‘Oro’ turns ‘Piedra’: A disturbing twist on MMFF winning film
In many cases, real animals are required for the story for it to be realistic and believable. In the very same premise, in a scene from Oro, a Metro Manila Film Festival entry, a dog was slaughtered because “it is part of a tradition.”
However, in a statement posted on the film’s Facebook page, director Alvin Yapan vehemently denied that they killed a dog for the movie. He said the scene was based on the testimony of a witness and that he never asked an actor to kill a dog in the film.
“I did not invent the metaphor of killing a dog just for the movie to be talked about,” Yapan’s statement said. “I’m not dumb. And any actor for sure will not allow it. And I will never put any actor in that position.”
The People for the Ethical Treatment of Animals (Peta) thinks otherwise. In a statement, Peta-Asia said witnesses confirmed that the dog slaughter scene was real.
“Whether or not the dog slaughter scene was intentionally staged or a dog was coincidentally slaughtered at the location of the movie, the fact remains that the killing was illegal,” Peta-Asia said.
The film, which won three trophies at the MMFF Gabi ng Parangal namely Best Actress (Irma Adlawan), Best Ensemble Cast, and the Fernando Poe, Jr. Memorial Award, is now in the center of controversy after barrage of complaints flooded social media calling the withdrawal of Oro in the film fest.
Oro was stripped off the FJP award due to this controversy.
In statement sent to the media by MMFF spokesperson Noel Ferrer, it said that theater owners had been advised to stop screening Oro until the filmmaker submit an edited version cutting out the dog slaughter. And in revoking the FPJ award, the statement said,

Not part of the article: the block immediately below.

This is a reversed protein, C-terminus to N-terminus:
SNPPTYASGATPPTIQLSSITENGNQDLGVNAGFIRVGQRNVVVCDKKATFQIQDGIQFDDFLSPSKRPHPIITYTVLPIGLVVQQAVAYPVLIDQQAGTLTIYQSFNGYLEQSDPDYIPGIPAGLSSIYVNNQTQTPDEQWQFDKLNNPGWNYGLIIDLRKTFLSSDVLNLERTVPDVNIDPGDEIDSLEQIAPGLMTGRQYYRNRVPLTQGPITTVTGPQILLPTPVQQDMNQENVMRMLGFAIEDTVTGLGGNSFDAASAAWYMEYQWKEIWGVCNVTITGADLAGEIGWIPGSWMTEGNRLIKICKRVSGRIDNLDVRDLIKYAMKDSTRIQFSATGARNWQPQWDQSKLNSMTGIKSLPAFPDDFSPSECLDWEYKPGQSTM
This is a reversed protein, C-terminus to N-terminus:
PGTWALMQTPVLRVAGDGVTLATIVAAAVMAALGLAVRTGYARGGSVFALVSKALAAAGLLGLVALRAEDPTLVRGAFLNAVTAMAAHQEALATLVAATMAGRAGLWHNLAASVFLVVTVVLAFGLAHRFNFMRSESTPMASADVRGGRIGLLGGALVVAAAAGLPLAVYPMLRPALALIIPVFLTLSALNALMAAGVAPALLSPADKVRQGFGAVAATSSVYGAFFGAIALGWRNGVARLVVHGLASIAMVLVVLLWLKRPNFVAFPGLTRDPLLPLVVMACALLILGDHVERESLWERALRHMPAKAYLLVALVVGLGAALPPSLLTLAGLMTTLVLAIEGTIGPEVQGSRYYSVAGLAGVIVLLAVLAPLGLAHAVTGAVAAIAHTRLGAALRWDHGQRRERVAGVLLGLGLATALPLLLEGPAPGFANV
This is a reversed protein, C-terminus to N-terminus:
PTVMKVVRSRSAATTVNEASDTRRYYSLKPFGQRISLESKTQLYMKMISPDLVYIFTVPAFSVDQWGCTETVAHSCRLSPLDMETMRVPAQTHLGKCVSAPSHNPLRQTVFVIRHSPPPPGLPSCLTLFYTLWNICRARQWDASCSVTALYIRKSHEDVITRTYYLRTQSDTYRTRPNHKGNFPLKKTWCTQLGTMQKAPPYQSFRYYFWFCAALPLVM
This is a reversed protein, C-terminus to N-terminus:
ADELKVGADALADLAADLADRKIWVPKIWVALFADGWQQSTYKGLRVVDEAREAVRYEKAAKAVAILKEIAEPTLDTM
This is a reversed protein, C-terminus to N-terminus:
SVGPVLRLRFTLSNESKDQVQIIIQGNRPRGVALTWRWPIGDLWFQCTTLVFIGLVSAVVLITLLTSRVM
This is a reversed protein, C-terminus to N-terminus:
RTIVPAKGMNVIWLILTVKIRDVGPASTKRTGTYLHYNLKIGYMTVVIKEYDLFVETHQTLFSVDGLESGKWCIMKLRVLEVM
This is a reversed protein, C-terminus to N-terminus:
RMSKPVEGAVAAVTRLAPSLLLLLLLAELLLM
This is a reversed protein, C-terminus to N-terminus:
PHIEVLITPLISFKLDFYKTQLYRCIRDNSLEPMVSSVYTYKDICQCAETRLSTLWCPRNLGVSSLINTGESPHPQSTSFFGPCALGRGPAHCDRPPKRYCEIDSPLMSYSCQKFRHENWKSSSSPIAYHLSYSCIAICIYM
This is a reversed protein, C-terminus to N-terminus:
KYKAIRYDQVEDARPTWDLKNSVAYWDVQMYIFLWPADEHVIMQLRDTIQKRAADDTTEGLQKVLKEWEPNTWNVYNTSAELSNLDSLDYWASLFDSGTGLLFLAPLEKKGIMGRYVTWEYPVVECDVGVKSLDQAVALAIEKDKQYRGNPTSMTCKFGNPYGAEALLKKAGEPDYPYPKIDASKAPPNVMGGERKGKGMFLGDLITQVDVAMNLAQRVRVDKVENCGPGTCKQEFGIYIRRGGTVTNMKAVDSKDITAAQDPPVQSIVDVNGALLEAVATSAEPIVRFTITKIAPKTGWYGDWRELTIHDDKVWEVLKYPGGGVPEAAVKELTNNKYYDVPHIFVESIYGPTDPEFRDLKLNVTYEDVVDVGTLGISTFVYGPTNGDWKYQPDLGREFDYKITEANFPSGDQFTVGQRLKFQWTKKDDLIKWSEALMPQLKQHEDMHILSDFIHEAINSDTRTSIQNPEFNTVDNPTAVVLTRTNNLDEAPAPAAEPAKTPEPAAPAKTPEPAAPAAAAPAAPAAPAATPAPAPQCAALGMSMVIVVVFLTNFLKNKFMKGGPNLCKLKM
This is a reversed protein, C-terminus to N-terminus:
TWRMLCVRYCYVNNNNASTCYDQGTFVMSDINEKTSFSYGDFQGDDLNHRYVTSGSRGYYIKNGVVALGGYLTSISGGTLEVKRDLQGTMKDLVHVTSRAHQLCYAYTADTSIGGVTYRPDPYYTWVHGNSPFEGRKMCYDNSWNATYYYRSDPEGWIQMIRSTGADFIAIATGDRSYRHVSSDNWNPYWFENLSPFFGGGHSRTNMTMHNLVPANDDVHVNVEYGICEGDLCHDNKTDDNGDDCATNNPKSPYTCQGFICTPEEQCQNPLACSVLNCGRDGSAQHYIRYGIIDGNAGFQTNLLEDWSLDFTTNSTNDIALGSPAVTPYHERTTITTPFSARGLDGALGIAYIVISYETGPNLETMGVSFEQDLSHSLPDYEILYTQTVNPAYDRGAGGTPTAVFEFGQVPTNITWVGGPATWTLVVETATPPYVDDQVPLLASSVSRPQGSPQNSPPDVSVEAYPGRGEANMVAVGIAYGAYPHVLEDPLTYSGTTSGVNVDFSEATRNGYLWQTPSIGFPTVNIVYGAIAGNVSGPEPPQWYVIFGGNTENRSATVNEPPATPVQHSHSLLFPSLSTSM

“Upon consultation with the family of the late Fernando Poe, Jr., the Metro Manila Film Festival (MMFF) Executive Committee announces the withdrawal of the Fernando Poe Jr. Memorial Award recently granted to the film Oro. Without making any judgment on the artistic merit of the film or cinematic depiction, the MMFF finds the present controversy on the alleged killing of a dog in the course of the filming of the movie effectively casts a doubt on the movie’s ability to exemplify the human and cultural values espoused by the late Fernando Poe, Jr.”
Their statement furthered that they would like to reiterate that the MMFF Executive Committee takes this opportunity to strongly emphasize that it has not condoned nor will ever condone any cruelty to animals. Neither will it allow the Festival to be the vehicle for any such actions.
The MMFF has been getting positive feedback from the audience and local film community for giving this year’s festival a much-needed makeover. It staged the festival’s 42nd edition excluding commercial films that used to be staples in the annual film event.
At the awards presentation on Dec. 29, Sunday Beauty Queen, which follows a group of Hong Kong-based house maids as they prepare for a beauty contest dubbed the “Miss Philippines Tourism Hong Kong and is the only documentary to be included in the MMFF’s 42-year history, won best picture. The docu film also won the Gatpuno Antonio J. Villegas Memorial Award.
Meanwhile, the most decorated films of the Gabi ng Parangal were Seklusyon and Die Beautiful. Seklusyon garnered the most number of major awards with 8 trophies including the Best Director award for Erik Matti. Die Beautiful, on the other hand, bagged the awards for Best Actor for Paolo Ballesteros, Best Supporting Actor for Christian Bables and the Audience Choice Award.